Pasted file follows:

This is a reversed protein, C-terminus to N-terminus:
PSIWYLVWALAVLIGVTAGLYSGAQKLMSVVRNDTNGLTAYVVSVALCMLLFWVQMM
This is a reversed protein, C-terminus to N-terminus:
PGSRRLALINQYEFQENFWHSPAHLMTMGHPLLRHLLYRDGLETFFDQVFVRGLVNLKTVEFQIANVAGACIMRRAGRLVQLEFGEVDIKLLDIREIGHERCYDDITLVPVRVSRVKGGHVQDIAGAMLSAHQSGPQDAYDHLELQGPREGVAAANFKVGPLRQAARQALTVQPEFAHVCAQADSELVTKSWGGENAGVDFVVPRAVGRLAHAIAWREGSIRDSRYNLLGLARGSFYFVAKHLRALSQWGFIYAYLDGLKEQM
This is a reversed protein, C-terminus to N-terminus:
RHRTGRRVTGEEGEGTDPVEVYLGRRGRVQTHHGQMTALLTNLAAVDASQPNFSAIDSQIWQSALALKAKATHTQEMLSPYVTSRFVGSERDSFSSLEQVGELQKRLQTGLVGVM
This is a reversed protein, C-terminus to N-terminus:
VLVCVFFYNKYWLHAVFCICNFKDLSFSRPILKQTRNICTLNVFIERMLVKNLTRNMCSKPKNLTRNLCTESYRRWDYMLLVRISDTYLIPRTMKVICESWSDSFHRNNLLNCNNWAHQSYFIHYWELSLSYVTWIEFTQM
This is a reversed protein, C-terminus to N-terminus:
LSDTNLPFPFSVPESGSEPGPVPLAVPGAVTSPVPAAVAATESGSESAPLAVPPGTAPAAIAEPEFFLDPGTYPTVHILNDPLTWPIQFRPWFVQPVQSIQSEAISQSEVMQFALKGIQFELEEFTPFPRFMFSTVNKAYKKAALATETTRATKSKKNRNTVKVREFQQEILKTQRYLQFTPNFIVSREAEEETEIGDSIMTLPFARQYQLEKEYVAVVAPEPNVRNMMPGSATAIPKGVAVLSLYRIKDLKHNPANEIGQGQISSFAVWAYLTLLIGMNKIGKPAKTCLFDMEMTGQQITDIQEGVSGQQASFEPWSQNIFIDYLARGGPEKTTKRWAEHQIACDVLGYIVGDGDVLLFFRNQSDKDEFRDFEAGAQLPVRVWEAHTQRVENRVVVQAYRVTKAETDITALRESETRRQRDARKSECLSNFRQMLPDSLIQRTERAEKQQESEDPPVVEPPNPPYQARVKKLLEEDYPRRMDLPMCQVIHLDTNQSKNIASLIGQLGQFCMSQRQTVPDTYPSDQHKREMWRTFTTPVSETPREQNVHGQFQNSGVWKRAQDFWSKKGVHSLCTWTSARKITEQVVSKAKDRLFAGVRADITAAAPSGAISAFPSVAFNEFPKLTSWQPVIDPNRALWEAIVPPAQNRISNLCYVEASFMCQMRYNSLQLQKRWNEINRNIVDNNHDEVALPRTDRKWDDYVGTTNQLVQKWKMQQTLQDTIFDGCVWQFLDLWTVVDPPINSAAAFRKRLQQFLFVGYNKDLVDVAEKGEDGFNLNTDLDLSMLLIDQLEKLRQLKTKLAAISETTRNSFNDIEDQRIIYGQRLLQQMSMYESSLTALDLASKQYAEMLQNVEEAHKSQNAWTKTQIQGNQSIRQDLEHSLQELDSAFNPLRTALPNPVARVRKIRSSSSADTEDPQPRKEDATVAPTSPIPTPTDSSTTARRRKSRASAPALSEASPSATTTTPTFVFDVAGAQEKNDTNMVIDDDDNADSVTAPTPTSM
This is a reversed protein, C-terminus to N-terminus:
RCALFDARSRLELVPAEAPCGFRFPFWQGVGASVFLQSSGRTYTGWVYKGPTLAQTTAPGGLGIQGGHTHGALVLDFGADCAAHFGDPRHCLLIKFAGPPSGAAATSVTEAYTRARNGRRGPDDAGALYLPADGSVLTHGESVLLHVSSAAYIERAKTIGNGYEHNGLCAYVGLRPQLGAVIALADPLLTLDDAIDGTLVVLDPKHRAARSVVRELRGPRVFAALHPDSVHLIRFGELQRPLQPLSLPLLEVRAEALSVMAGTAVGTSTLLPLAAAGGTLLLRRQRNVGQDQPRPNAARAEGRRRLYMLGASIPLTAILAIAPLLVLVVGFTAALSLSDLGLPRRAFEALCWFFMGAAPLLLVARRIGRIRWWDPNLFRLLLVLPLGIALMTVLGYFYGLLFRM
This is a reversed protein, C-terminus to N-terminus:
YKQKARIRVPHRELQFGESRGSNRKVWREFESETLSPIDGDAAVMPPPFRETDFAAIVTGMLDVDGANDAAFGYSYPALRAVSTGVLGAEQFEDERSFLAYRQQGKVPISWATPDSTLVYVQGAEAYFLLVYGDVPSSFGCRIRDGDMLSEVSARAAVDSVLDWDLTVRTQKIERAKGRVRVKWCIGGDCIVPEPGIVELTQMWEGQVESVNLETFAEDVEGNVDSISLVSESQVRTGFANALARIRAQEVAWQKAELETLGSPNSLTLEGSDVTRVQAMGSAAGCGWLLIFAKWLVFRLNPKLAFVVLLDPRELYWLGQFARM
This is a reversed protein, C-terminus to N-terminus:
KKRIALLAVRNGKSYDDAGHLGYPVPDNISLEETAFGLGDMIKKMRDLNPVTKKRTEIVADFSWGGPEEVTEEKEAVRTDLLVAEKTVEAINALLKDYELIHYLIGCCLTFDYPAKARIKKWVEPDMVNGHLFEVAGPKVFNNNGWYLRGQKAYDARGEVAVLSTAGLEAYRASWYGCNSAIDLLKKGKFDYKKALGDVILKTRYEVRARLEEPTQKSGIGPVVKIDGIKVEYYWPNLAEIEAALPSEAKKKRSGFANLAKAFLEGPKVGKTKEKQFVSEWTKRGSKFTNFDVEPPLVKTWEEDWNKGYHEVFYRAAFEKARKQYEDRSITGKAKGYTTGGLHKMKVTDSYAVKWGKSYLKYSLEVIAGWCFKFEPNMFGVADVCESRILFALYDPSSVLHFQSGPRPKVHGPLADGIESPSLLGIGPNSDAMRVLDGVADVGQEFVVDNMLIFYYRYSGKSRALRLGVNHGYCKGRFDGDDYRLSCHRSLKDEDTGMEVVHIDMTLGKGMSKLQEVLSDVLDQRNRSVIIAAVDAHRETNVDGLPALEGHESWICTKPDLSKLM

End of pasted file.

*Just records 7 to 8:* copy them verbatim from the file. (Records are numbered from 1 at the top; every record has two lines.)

This is a reversed protein, C-terminus to N-terminus:
YKQKARIRVPHRELQFGESRGSNRKVWREFESETLSPIDGDAAVMPPPFRETDFAAIVTGMLDVDGANDAAFGYSYPALRAVSTGVLGAEQFEDERSFLAYRQQGKVPISWATPDSTLVYVQGAEAYFLLVYGDVPSSFGCRIRDGDMLSEVSARAAVDSVLDWDLTVRTQKIERAKGRVRVKWCIGGDCIVPEPGIVELTQMWEGQVESVNLETFAEDVEGNVDSISLVSESQVRTGFANALARIRAQEVAWQKAELETLGSPNSLTLEGSDVTRVQAMGSAAGCGWLLIFAKWLVFRLNPKLAFVVLLDPRELYWLGQFARM
This is a reversed protein, C-terminus to N-terminus:
KKRIALLAVRNGKSYDDAGHLGYPVPDNISLEETAFGLGDMIKKMRDLNPVTKKRTEIVADFSWGGPEEVTEEKEAVRTDLLVAEKTVEAINALLKDYELIHYLIGCCLTFDYPAKARIKKWVEPDMVNGHLFEVAGPKVFNNNGWYLRGQKAYDARGEVAVLSTAGLEAYRASWYGCNSAIDLLKKGKFDYKKALGDVILKTRYEVRARLEEPTQKSGIGPVVKIDGIKVEYYWPNLAEIEAALPSEAKKKRSGFANLAKAFLEGPKVGKTKEKQFVSEWTKRGSKFTNFDVEPPLVKTWEEDWNKGYHEVFYRAAFEKARKQYEDRSITGKAKGYTTGGLHKMKVTDSYAVKWGKSYLKYSLEVIAGWCFKFEPNMFGVADVCESRILFALYDPSSVLHFQSGPRPKVHGPLADGIESPSLLGIGPNSDAMRVLDGVADVGQEFVVDNMLIFYYRYSGKSRALRLGVNHGYCKGRFDGDDYRLSCHRSLKDEDTGMEVVHIDMTLGKGMSKLQEVLSDVLDQRNRSVIIAAVDAHRETNVDGLPALEGHESWICTKPDLSKLM